Enterprise technology is the backbone of the modern economy. Less sexy than its consumer counterpart, it’s the myriad services businesses use to keep their operations going. But there’s a problem: it’s not working very well, at least for some entrepreneurs. And that’s causing big headaches.
One of the most common mistakes that businesses make when addressing their technology needs is digitizing existing content and integrating to existing systems through new tools and solutions. With a myriad of tools available, it is easy to see how entrepreneurs can end up a step behind their competitors as a result of lack of knowledge and guidance. That is precisely where the first step in fixing your tech environment is reaching out to experts, such as John Yokley PTFS founder, to bring your content strategy up to speed with current expectations and needs.
Ensuring your existing content remains easily accessible and can be leveraged for growth is crucial. Only then can you consider how tech can help bring new content to life for you and your audience.
There are always issues with new enterprise software and services. But today’s issues are more critical than ever, given the reliance most business leaders have on their technology to function as advertised. So what’s broken and how can you fix it?
Enterprise Tech Is A Step Behind Consumer Counterparts
Consumer technology is pretty exciting. Every year, we get treated to a raft of new technologies at shows like CES. Enterprise tech, on the other hand, always seems to be playing catch up. Part of the reason for this is structural: businesses depend heavily on their existing technology stack, and it can be costly to change. But it’s also the result of a lack of excitement in the sector. Enterprise tech doesn’t always inspire.
With that said, some companies and managed IT services are staying current. Many are beginning to incorporate a consumer mindset into their own operations and are providing company leaders with the tools they need to transition to newer products quickly.
Poor User Interface
Ask any consumer-facing software business what they think is the most essential feature of their product, and they’re likely to say the user interface. Popular apps do a great job of making their UI intuitive and straightforward. But the same can rarely be said of enterprise technology. Often interfaces are hard to understand, ugly and unnecessarily cluttered.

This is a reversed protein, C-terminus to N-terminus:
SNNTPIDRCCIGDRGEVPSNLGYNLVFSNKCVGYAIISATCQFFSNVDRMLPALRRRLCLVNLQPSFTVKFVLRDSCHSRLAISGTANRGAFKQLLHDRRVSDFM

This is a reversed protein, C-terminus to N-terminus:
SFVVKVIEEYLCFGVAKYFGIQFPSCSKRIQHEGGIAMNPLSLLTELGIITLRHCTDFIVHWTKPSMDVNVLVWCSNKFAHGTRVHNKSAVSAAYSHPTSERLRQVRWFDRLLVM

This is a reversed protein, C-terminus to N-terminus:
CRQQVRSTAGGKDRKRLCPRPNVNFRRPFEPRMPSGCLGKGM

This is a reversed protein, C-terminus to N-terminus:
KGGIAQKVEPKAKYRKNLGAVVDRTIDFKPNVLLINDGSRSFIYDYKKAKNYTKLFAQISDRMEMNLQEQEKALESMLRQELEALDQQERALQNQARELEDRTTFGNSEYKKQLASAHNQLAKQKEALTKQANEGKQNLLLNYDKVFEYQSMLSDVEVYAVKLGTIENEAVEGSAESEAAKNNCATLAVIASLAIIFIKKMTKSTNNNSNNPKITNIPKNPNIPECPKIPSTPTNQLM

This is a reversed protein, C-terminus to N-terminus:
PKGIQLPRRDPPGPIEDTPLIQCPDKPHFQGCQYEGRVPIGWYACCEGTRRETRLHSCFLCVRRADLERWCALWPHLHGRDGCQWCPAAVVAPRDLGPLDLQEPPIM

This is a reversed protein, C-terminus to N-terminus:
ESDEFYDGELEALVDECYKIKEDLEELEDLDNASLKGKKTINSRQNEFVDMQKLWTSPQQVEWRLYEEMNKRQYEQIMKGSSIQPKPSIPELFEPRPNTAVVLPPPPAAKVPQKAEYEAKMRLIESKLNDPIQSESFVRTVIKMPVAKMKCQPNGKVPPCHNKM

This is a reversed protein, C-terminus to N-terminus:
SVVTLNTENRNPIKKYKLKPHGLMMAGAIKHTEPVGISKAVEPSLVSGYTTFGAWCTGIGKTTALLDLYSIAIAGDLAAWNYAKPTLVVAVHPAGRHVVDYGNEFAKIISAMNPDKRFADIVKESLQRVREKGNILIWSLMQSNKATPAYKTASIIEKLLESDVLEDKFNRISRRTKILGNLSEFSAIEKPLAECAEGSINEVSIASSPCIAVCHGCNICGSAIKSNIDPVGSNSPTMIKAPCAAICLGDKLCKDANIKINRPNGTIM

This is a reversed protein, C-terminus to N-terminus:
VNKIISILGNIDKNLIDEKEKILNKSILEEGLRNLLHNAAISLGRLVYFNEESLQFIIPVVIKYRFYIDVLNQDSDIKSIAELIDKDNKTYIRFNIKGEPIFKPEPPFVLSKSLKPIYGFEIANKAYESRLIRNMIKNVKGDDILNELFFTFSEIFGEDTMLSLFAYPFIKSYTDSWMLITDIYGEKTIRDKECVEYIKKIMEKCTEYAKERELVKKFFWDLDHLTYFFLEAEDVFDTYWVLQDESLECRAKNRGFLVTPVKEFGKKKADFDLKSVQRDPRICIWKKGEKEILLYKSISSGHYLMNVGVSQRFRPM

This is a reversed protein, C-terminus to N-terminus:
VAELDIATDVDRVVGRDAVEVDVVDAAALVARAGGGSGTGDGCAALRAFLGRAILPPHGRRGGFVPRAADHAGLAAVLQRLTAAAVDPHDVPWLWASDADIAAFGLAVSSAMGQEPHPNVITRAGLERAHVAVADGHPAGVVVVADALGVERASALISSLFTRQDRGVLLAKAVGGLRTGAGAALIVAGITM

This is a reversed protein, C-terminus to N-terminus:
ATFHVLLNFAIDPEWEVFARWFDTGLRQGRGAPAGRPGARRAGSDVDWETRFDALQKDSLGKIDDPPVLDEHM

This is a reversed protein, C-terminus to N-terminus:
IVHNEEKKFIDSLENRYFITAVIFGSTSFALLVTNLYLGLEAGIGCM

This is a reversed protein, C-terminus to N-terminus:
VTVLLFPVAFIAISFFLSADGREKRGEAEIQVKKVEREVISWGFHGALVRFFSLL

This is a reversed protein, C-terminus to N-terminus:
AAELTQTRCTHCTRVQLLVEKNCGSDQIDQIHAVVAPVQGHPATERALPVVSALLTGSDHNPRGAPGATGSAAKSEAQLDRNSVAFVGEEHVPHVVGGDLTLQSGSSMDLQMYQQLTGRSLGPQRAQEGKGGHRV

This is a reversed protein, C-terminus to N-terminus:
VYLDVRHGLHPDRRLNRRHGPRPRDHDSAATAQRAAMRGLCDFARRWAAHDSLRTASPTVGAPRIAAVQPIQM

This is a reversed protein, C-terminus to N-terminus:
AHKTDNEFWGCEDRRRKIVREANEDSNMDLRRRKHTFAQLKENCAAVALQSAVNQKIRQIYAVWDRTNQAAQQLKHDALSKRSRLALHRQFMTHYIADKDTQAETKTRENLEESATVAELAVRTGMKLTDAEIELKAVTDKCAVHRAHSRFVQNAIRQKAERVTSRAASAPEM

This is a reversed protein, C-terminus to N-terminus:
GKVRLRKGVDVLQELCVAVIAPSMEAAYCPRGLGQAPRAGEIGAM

Poor UI remains a significant problem for entrepreneurs. Often, only a few people in any organisation understand how to use enterprise-facing products, with others merely relying on basic rules to see them through. The solution is twofold: to provide training to staff, and to lobby solution providers to improve their products.
Lack Of Feedback Facilities
Customer-facing software products provide users with multiple feedback methods. They can write reviews online, send specific feedback messages to the company providing the product, or rate on the app store. But enterprise technology providers rarely collect data like this on a mass-scale to improve their product. Often, they’ll rely on dribs and drabs of feedback from particular clients via email. Feedback like this is not conducive to creating better products.
What enterprise technology companies need is a feedback mechanism that helps them to focus on the most critical issues, rather than a nitty-gritty approach which sees them splintered in all directions. Knowing this, entrepreneurs need to provide practical advice on how the product could be improved overall, rather than for them in particular.
Lack Of Differentiation
Breaking into the enterprise technology market is difficult. The incumbents include firms like Apple, Microsoft and Cisco – big players that have been around for a long time. Smaller entrants not only have to address unmet needs, but they have to do so in a recognizable way by differentiating themselves. They don’t always succeed. Buyers, therefore, need to look past brand signals and investigate all third-party providers to see whether they offer additional value.